What just happened?

2009 Proposition 4, a revolution in the Valley, a recount in Coeur d’Alene and Eyman’s latest: Welcome to democracy

What just happened?
Tammy Marshall
At the victory party for Jon Snyder (right), some revelers kept it real by arriving on two wheels, including (left to right) Bart Mihailovich, Travis Nichols, Patrick Kendrick and Mariah McKay.


As more votes are counted — as of press time Tuesday, the county elections office had 8,000 to go — the gap is widening upward. Proposition 4 is going down by a 76 percent-to-24 percent margin.

“Polling certainly showed it was going to be a whole lot closer,” says Ron Wells, the rare developer who sided with Prop. 4. “I think this shows the power of the enormous amounts of money [the opposition] raised, and some of the ridiculous things people said about it.”

Three political action committees representing building, development and business interests funneled money to defeat Prop. 4, which was a citizens’ initiative to add certain rights and guarantees to the City Charter, such as affordable and preventive health care, access to affordable housing, and allowing neighborhood councils more voice in land-use planning.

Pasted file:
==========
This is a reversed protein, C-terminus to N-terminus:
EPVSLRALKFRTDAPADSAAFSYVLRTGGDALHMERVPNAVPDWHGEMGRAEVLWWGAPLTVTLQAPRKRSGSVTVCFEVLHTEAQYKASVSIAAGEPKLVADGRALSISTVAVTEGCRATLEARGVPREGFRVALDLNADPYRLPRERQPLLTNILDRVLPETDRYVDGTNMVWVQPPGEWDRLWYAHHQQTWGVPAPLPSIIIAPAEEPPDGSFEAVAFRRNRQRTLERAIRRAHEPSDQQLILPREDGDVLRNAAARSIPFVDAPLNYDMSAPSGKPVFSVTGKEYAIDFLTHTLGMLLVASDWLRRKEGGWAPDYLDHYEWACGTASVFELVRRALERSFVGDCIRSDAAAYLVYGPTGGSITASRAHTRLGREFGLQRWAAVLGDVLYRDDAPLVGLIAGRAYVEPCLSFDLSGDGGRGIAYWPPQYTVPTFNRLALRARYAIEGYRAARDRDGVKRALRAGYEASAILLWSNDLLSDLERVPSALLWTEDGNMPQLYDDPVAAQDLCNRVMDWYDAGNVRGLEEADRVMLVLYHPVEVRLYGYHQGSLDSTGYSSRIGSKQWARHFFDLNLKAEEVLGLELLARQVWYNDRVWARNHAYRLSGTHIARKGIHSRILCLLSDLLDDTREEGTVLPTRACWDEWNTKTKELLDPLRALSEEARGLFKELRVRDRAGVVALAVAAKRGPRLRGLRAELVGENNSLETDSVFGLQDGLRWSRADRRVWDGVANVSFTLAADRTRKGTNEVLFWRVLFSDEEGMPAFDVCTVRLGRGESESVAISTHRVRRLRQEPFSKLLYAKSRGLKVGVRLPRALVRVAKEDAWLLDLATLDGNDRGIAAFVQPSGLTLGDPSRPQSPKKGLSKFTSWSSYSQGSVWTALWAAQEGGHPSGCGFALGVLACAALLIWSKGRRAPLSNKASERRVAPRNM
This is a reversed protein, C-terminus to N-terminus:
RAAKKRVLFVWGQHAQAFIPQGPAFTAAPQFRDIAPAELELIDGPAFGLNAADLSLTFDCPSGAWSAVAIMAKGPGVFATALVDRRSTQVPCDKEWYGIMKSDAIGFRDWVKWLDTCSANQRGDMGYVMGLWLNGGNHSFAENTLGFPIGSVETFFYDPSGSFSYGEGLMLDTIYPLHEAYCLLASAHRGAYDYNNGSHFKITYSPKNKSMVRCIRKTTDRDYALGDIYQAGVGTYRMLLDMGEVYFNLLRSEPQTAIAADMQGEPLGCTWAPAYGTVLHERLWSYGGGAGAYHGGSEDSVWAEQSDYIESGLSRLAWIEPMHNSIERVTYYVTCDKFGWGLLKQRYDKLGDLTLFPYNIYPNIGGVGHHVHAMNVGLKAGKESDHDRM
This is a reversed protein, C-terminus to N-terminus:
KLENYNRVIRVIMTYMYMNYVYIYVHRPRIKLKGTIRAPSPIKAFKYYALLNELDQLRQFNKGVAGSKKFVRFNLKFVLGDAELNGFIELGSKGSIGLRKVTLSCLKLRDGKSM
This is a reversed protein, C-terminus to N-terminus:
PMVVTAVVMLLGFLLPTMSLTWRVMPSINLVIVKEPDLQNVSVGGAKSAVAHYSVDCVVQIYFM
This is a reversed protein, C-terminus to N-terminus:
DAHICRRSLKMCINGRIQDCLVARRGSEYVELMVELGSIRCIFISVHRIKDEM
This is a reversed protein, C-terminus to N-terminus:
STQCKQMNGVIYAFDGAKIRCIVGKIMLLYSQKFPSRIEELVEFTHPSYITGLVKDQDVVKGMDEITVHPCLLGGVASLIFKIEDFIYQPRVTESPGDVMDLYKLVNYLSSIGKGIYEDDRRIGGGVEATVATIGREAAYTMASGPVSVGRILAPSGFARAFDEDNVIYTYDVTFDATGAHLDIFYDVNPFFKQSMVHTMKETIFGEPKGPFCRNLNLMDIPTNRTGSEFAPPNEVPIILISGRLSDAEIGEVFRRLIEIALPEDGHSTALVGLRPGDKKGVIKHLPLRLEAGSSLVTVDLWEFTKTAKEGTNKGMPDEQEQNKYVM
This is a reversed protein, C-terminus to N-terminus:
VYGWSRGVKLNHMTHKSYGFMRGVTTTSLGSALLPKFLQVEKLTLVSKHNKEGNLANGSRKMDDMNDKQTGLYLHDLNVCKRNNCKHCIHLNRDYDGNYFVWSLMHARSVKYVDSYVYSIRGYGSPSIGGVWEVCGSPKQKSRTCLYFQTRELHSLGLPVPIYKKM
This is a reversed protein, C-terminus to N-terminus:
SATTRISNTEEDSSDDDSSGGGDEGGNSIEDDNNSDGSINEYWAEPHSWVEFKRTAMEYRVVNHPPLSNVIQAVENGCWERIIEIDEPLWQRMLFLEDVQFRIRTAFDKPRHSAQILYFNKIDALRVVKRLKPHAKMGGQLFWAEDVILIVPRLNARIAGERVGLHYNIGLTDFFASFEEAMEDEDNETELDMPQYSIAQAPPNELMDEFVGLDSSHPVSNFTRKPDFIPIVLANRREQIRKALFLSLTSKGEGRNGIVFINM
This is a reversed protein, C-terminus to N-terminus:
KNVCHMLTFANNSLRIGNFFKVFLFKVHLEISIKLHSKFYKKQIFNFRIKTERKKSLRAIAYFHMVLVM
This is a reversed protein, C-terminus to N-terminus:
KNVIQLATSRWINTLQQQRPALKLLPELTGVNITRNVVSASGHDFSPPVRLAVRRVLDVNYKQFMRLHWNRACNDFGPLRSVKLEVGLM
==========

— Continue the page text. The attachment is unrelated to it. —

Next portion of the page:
Opposition was fierce, resorting to distortions (business will flee the city, the city will be bankrupted by “thousands” of lawsuits) and even lies (your neighbor can stop you from building on your property).

“And some of it was ignorance,” Wells says. “The night of the election on television, one young girl said you wouldn’t be able to build houses. It’s sad when the facts don’t matter.”

There is a silver lining, Wells says, that voters elected progressive candidates Amber Waldref and Jon Snyder to the City Council. (See page 14.) Although they, and every sitting council member, opposed Prop. 4, Wells says there is clearly now a progressive bloc that champions new views on land-use planning and regulating big-box stores.

Rich Hadley, president and CEO of the chamber of commerce, Greater Spokane, Incorporated, campaigned vigorously against Prop. 4, yet he’s made overtures to Envision Spokane leaders Brad Read and Tom Linzey to talk things over after the dust settles. Olive branches may not be easy to hand out, however.